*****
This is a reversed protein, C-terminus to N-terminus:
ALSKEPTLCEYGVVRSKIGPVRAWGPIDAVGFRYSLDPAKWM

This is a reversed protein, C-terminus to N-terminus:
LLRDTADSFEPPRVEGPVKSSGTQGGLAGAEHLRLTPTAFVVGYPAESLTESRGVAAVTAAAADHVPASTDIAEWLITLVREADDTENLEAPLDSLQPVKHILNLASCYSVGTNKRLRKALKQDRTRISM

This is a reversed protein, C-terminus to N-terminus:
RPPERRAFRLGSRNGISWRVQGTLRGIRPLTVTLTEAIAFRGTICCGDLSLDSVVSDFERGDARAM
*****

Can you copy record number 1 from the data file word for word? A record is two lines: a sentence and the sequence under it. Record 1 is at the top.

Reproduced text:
This is a reversed protein, C-terminus to N-terminus:
ALSKEPTLCEYGVVRSKIGPVRAWGPIDAVGFRYSLDPAKWM